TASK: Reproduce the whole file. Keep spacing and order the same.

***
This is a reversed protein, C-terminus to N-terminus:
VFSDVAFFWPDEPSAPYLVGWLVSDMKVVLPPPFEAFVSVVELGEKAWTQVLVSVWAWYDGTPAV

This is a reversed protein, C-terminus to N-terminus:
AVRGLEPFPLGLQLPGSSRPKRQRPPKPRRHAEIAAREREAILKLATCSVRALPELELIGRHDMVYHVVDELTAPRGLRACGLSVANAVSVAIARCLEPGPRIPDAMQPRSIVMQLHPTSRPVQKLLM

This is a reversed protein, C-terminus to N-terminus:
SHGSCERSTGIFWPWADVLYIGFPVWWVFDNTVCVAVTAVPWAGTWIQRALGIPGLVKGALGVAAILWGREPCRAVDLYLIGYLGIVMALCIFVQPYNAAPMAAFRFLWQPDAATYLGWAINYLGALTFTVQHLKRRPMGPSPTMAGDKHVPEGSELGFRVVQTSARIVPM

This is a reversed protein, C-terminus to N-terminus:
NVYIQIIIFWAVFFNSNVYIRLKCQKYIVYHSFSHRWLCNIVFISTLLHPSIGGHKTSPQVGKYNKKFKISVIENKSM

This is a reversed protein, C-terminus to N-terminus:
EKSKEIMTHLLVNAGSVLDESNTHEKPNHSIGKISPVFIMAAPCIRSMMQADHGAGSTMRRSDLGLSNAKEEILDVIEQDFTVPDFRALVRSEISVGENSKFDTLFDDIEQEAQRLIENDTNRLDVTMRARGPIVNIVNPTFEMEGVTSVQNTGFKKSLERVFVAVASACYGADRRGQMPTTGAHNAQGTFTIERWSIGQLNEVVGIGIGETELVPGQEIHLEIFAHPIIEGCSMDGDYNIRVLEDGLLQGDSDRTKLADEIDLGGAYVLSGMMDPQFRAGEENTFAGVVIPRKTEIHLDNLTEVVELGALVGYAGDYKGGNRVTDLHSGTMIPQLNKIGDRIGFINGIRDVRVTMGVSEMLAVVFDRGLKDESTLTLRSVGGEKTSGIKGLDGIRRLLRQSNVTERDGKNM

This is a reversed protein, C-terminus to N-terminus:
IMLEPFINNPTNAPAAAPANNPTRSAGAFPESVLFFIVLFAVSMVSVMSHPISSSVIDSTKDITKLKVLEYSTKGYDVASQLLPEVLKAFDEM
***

This is a reversed protein, C-terminus to N-terminus:
VFSDVAFFWPDEPSAPYLVGWLVSDMKVVLPPPFEAFVSVVELGEKAWTQVLVSVWAWYDGTPAV

This is a reversed protein, C-terminus to N-terminus:
AVRGLEPFPLGLQLPGSSRPKRQRPPKPRRHAEIAAREREAILKLATCSVRALPELELIGRHDMVYHVVDELTAPRGLRACGLSVANAVSVAIARCLEPGPRIPDAMQPRSIVMQLHPTSRPVQKLLM

This is a reversed protein, C-terminus to N-terminus:
SHGSCERSTGIFWPWADVLYIGFPVWWVFDNTVCVAVTAVPWAGTWIQRALGIPGLVKGALGVAAILWGREPCRAVDLYLIGYLGIVMALCIFVQPYNAAPMAAFRFLWQPDAATYLGWAINYLGALTFTVQHLKRRPMGPSPTMAGDKHVPEGSELGFRVVQTSARIVPM

This is a reversed protein, C-terminus to N-terminus:
NVYIQIIIFWAVFFNSNVYIRLKCQKYIVYHSFSHRWLCNIVFISTLLHPSIGGHKTSPQVGKYNKKFKISVIENKSM

This is a reversed protein, C-terminus to N-terminus:
EKSKEIMTHLLVNAGSVLDESNTHEKPNHSIGKISPVFIMAAPCIRSMMQADHGAGSTMRRSDLGLSNAKEEILDVIEQDFTVPDFRALVRSEISVGENSKFDTLFDDIEQEAQRLIENDTNRLDVTMRARGPIVNIVNPTFEMEGVTSVQNTGFKKSLERVFVAVASACYGADRRGQMPTTGAHNAQGTFTIERWSIGQLNEVVGIGIGETELVPGQEIHLEIFAHPIIEGCSMDGDYNIRVLEDGLLQGDSDRTKLADEIDLGGAYVLSGMMDPQFRAGEENTFAGVVIPRKTEIHLDNLTEVVELGALVGYAGDYKGGNRVTDLHSGTMIPQLNKIGDRIGFINGIRDVRVTMGVSEMLAVVFDRGLKDESTLTLRSVGGEKTSGIKGLDGIRRLLRQSNVTERDGKNM

This is a reversed protein, C-terminus to N-terminus:
IMLEPFINNPTNAPAAAPANNPTRSAGAFPESVLFFIVLFAVSMVSVMSHPISSSVIDSTKDITKLKVLEYSTKGYDVASQLLPEVLKAFDEM